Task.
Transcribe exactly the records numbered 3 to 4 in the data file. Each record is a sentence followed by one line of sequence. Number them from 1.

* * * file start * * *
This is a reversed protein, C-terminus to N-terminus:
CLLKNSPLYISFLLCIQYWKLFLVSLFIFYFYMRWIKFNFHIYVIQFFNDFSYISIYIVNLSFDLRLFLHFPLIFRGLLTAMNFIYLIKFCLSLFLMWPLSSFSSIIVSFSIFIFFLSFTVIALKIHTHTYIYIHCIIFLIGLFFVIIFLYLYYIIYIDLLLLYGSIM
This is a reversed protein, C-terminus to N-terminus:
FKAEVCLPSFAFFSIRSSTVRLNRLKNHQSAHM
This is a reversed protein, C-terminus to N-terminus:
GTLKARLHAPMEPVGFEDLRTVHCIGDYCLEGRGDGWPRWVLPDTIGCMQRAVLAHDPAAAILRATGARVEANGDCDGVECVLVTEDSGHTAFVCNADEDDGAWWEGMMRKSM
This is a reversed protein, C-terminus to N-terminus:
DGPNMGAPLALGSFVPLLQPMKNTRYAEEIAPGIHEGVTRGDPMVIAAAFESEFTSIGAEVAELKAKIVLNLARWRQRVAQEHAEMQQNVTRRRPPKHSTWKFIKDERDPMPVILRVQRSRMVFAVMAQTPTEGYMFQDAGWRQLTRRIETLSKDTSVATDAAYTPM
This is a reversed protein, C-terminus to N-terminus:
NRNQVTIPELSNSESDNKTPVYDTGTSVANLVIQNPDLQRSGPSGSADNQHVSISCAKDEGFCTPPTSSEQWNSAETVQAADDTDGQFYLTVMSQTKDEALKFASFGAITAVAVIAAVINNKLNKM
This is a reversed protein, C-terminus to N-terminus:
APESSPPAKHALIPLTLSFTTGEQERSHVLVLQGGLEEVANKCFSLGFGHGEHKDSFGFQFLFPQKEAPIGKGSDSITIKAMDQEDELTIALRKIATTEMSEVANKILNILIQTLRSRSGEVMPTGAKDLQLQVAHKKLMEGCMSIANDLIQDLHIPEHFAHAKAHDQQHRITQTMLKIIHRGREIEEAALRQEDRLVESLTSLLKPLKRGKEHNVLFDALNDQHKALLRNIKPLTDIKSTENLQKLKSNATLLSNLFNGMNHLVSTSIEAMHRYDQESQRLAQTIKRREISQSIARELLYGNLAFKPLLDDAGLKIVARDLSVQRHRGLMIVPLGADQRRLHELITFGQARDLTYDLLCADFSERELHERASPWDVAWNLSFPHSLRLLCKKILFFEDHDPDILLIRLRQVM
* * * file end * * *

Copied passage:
This is a reversed protein, C-terminus to N-terminus:
GTLKARLHAPMEPVGFEDLRTVHCIGDYCLEGRGDGWPRWVLPDTIGCMQRAVLAHDPAAAILRATGARVEANGDCDGVECVLVTEDSGHTAFVCNADEDDGAWWEGMMRKSM
This is a reversed protein, C-terminus to N-terminus:
DGPNMGAPLALGSFVPLLQPMKNTRYAEEIAPGIHEGVTRGDPMVIAAAFESEFTSIGAEVAELKAKIVLNLARWRQRVAQEHAEMQQNVTRRRPPKHSTWKFIKDERDPMPVILRVQRSRMVFAVMAQTPTEGYMFQDAGWRQLTRRIETLSKDTSVATDAAYTPM